I grew to like Jack, who is a young man of principles, only resorting to violence when someone he loves is hurt. He has an inbuilt moral compass, especially in his dealings with women and is very critical of anyone who doesn’t meet those standards of behaviour. He knows that in circumstances where young men lead women on and make false promises, it is the woman’s life and reputation that is ruined while the man just carries onto the next victim. He is a gentleman in his behaviour, even if he isn’t in position. I loved how he doesn’t have that family structure at home, but finds it with Jim and Gwen, and even housekeeper eventually. I didn’t always understand Gwen, although she is very young at the start of the novel and thanks to Jim’s overprotective nature, she’s quite naive. Something I did understand was her loyalty to the land and farm, it’s a way of life that’s in her blood and she isn’t afraid of hard work. She takes a very active part in the farm, from early morning milking, to driving tractors and locking the livestock up late at night. I thought the differences between gender and class were very pronounced in the novel. The women were far from passive in this rural community, with Gwen and Norah as great examples. It was interesting to see how the women from the hall were very separate from this industriousness – something that works against Gwen when it comes to being a mother.
The author creates a beautiful link between Gwen’s wholesomeness and the countryside – she’s miles away from the girls Jack has encountered in the city. She’s a young girl between places in society, she’s not in the lower classes but she’s not good enough for the landed gentry to consort with. At least not in public anyway. In the wartime sections of the book she’s well contrasted with land girl Norah, who has a cynical and knowing way about her. If they go the pub or an event, she soon disappears into a crowd of enthusiastic young men and seems completely at home flirting and telling stories that make them roar with laughter. Gwen is quieter, worried about how the farm will keep going with just her and Norah, wanting desperately to hold on to her father’s legacy. Besides, she knows the lies young men tell and the damage they can do. In those wartime sections, I felt the land and the countryside around it contrasted with the imagined battlefield far from here and the changes that farming had to come. Land was commandeered by the Ministry of Agriculture and fallow fields ploughed up for crops to feed the country. It was the beginning of the end for that quiet time when two ponies pulled the plough and two workers would weed the crop using a hoe. These passages of man working quietly within the countryside soon gives way to more modern farming methods which feel at odds with nature, rather than being harmonious. The author’s descriptions of animal and bird life are like a hymn to the old ways. I understood Jack’s need to return to this life, to feel at peace within it and allow the noise of battle, lodged in his head, to die down. However, I couldn’t see how he could stay either. I wondered constantly when the past would catch up with him and whether Gwen’s secrets could possibly remain hidden. This was a different slant on WW2, full of beautiful pastoral scenes and a relationship I was wishing would turn to love. A simply gorgeous read.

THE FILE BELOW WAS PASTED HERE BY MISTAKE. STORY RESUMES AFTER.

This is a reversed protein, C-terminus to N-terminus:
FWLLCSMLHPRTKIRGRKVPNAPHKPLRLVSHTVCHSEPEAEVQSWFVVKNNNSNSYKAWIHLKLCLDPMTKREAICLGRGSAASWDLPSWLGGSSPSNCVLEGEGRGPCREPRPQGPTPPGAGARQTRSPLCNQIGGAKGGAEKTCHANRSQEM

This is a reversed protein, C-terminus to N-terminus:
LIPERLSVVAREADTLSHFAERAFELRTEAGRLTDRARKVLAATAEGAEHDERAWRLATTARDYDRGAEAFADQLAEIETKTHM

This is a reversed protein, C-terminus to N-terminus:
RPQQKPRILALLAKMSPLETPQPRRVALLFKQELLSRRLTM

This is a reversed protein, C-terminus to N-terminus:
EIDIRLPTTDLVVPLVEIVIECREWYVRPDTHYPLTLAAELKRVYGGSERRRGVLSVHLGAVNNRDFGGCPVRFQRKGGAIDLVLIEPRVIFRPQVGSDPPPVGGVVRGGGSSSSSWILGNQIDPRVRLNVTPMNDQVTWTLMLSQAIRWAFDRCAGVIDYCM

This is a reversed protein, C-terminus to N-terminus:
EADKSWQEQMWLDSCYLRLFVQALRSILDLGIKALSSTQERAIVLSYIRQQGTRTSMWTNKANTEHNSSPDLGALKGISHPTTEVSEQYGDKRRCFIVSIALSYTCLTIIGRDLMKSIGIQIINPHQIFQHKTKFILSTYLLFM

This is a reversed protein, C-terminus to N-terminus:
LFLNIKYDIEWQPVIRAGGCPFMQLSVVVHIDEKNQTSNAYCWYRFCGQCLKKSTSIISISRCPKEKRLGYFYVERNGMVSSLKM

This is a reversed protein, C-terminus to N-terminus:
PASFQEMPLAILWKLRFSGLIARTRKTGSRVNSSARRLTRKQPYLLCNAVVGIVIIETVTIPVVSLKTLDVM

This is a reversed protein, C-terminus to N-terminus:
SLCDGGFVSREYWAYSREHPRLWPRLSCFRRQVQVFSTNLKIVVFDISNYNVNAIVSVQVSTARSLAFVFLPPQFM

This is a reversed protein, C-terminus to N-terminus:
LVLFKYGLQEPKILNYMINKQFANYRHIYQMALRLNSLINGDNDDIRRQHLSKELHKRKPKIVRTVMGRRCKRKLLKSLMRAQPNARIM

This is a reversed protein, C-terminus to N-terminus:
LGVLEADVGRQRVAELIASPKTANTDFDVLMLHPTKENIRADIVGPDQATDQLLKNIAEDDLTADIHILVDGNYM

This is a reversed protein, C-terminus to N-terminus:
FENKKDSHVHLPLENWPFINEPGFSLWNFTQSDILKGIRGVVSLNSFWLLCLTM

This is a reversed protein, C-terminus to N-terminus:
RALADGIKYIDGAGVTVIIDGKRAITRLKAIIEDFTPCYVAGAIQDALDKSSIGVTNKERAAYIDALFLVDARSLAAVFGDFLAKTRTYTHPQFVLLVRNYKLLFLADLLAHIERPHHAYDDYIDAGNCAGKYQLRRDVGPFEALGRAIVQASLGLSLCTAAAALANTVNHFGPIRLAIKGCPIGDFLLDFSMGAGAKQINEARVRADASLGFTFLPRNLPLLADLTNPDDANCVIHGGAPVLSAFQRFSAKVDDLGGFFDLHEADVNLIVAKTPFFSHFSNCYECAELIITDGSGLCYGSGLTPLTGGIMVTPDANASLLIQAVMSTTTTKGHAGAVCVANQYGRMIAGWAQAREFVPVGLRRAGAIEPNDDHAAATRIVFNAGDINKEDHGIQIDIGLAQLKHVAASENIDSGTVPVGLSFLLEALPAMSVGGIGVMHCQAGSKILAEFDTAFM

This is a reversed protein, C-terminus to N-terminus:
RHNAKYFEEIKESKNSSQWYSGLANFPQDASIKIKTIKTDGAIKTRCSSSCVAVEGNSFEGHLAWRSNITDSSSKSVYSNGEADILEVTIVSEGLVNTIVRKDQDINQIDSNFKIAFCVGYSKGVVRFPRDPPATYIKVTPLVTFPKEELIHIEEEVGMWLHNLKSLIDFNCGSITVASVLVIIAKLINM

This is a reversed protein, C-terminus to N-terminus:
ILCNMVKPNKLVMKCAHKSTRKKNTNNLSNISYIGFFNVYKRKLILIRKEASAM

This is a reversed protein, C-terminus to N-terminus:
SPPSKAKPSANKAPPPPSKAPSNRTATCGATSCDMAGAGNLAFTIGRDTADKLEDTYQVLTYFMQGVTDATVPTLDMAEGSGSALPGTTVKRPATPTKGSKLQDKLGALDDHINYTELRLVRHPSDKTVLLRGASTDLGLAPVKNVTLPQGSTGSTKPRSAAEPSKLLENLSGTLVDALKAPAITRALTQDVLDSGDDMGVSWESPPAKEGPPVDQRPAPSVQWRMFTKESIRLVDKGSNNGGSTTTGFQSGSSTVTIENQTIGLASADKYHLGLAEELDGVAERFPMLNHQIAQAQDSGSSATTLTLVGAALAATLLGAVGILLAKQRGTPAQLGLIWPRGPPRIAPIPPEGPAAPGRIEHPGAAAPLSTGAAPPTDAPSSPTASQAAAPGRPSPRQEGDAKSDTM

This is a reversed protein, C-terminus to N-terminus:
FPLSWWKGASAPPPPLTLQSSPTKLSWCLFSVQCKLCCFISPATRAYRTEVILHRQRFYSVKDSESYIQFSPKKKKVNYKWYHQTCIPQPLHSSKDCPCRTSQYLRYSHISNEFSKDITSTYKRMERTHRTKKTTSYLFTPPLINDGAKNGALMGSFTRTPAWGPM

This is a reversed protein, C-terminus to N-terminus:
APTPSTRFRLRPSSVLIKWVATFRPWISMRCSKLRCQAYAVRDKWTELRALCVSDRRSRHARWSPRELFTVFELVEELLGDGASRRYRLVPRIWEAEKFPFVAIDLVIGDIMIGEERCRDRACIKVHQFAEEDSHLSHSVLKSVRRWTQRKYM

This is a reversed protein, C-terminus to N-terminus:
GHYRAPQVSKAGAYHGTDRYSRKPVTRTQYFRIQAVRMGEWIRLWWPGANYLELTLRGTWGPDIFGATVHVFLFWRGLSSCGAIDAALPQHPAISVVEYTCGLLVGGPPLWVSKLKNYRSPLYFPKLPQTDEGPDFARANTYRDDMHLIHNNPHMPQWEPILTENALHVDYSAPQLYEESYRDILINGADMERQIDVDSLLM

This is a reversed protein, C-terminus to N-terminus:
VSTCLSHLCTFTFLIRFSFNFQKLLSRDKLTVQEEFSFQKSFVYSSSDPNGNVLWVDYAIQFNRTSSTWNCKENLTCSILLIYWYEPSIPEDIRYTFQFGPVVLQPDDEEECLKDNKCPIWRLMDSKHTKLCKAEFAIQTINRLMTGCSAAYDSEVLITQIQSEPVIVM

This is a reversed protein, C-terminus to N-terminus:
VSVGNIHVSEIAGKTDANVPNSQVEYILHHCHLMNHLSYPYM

Meet the Author
Born in Shropshire, Anita studied English and American History at the University of East Anglia. She now lives in Berkshire with her husband and three children.